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Predicting long-run citation counts for articles in top economics journals

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  • Vasilios D. Kosteas

    () (Cleveland State University)

Abstract

Abstract We examine the relative strength of short-term citation counts, bibliometric measures such as journal impact factors, and journal rankings in terms of predicting long-run citations. Using a set of articles published in sixty of the highest reputation economics journals in 1994, we find that citations received over fairly short windows (between 1 and 2 years after publication) are much stronger predictors of long-run citation counts compared with journal impact factors or other journal rankings. Our results are robust to a series of robustness checks. These findings suggest department heads and tenure and promotion committees should place greater weight on short-term citations as opposed to article placement when making personnel decisions.

Suggested Citation

  • Vasilios D. Kosteas, 2018. "Predicting long-run citation counts for articles in top economics journals," Scientometrics, Springer;Akadémiai Kiadó, vol. 115(3), pages 1395-1412, June.
  • Handle: RePEc:spr:scient:v:115:y:2018:i:3:d:10.1007_s11192-018-2703-0
    DOI: 10.1007/s11192-018-2703-0
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    References listed on IDEAS

    as
    1. Stegehuis, Clara & Litvak, Nelly & Waltman, Ludo, 2015. "Predicting the long-term citation impact of recent publications," Journal of Informetrics, Elsevier, vol. 9(3), pages 642-657.
    2. Kalaitzidakis, P. & Mamuneas, T.P. & Stengos, T., 2003. "Rankings of Academic Journals and Institutions," Working Papers 2003-8, University of Guelph, Department of Economics and Finance.
    3. Andrew J. Oswald, 2007. "An Examination of the Reliability of Prestigious Scholarly Journals: Evidence and Implications for Decision‐Makers," Economica, London School of Economics and Political Science, vol. 74(293), pages 21-31, February.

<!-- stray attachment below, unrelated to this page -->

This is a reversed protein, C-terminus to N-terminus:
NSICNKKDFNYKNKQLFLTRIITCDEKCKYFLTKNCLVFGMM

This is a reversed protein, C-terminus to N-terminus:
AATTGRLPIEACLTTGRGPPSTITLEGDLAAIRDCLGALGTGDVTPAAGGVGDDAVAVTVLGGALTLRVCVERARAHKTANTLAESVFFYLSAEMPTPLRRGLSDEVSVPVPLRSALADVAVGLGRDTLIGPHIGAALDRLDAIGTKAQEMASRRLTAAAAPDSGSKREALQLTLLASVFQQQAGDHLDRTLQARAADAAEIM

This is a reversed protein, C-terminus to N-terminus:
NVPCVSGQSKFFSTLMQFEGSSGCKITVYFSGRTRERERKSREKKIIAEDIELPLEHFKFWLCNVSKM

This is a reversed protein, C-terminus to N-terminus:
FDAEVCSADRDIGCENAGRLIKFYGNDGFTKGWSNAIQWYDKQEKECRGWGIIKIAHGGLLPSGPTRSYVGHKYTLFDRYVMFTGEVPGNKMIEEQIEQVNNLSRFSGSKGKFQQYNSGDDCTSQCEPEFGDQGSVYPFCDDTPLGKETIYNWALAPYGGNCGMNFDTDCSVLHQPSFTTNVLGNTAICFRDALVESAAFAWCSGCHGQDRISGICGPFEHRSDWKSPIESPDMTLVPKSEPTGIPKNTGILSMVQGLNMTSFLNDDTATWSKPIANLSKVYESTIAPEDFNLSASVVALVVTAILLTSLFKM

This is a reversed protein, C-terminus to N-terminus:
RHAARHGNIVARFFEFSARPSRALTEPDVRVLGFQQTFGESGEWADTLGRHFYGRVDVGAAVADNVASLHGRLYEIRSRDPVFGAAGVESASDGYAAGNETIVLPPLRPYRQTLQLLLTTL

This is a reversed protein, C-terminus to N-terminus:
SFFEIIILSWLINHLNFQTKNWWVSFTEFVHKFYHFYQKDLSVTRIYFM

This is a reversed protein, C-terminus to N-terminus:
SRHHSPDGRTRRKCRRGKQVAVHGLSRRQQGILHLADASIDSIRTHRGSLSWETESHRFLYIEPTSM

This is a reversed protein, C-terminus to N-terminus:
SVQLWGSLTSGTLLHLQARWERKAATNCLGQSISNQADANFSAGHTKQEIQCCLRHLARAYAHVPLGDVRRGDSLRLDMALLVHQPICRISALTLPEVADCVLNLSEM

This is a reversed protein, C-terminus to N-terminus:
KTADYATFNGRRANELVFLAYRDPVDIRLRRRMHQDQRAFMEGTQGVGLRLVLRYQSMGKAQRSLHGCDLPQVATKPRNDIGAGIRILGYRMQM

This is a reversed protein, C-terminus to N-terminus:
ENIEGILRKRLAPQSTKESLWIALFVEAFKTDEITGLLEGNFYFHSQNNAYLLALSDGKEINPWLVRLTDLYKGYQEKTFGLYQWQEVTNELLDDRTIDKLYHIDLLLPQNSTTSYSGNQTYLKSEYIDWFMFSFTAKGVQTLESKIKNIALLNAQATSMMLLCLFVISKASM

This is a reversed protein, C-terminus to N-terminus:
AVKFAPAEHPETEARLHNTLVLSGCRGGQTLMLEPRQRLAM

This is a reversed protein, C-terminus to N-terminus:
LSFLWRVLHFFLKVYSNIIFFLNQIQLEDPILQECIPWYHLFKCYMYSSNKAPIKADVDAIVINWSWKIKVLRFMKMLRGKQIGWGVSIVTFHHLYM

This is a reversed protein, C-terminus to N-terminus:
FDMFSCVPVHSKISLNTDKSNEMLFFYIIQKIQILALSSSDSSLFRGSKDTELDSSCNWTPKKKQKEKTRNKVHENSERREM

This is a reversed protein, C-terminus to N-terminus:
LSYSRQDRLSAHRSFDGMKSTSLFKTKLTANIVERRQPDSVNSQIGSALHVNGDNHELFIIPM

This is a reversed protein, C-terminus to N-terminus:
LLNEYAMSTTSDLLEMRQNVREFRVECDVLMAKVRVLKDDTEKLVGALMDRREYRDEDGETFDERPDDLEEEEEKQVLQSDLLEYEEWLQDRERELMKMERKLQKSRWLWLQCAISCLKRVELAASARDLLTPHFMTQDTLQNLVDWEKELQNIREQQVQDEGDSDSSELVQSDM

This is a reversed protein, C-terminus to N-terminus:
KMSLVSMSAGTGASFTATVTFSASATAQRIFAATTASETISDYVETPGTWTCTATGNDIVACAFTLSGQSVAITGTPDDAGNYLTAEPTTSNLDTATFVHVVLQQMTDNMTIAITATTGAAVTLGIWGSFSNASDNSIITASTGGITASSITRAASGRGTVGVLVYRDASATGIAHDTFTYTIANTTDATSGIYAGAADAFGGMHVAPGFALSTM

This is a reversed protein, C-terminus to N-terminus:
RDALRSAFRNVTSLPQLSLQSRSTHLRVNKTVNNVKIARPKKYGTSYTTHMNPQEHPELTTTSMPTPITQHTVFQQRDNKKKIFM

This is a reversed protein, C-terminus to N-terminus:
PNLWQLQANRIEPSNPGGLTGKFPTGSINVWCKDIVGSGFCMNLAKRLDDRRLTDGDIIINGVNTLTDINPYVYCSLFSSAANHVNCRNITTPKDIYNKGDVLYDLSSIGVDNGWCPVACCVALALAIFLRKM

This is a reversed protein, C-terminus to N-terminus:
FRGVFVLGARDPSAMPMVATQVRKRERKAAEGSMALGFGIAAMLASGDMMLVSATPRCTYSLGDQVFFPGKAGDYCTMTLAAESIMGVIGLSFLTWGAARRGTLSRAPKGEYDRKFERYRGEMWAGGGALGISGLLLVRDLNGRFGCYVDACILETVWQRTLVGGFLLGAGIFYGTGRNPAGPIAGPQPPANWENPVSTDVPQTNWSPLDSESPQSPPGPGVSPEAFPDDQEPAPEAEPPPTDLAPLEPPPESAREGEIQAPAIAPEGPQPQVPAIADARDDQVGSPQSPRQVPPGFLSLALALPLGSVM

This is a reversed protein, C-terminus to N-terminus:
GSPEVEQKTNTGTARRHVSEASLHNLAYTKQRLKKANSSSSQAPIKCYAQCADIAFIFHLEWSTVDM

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    5. Laband, David N & Piette, Michael J, 1994. "The Relative Impacts of Economics Journals: 1970-1990," Journal of Economic Literature, American Economic Association, vol. 32(2), pages 640-666, June.
    6. Pantelis Kalaitzidakis & Theofanis P. Mamuneas & Thanasis Stengos, 2003. "Rankings of Academic Journals and Institutions in Economics," Journal of the European Economic Association, MIT Press, vol. 1(6), pages 1346-1366, December.
    7. Giovanni Abramo & Ciriaco Andrea D’Angelo, 2016. "Refrain from adopting the combination of citation and journal metrics to grade publications, as used in the Italian national research assessment exercise (VQR 2011–2014)," Scientometrics, Springer;Akadémiai Kiadó, vol. 109(3), pages 2053-2065, December.
    8. Daniel Sgroi & Andrew J. Oswald, 2013. "How Should Peer‐review Panels Behave?," Economic Journal, Royal Economic Society, vol. 0, pages 255-278, August.
    9. Stephan B. Bruns & David I. Stern, 2016. "Research assessment using early citation information," Scientometrics, Springer;Akadémiai Kiadó, vol. 108(2), pages 917-935, August.
    10. Kosteas, Vasilios D., 2015. "Journal impact factors and month of publication," Economics Letters, Elsevier, vol. 135(C), pages 77-79.
    11. David N. Laband, 2013. "On the Use and Abuse of Economics Journal Rankings," Economic Journal, Royal Economic Society, vol. 0, pages 223-254, August.
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    14. repec:spr:scient:v:63:y:2005:i:3:d:10.1007_s11192-005-0228-9 is not listed on IDEAS
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    Keywords

    Citation counts; Journal impact factor; Economics journals; Journal rankings;

    JEL classification:

    • A19 - General Economics and Teaching - - General Economics - - - Other
    • I23 - Health, Education, and Welfare - - Education - - - Higher Education; Research Institutions

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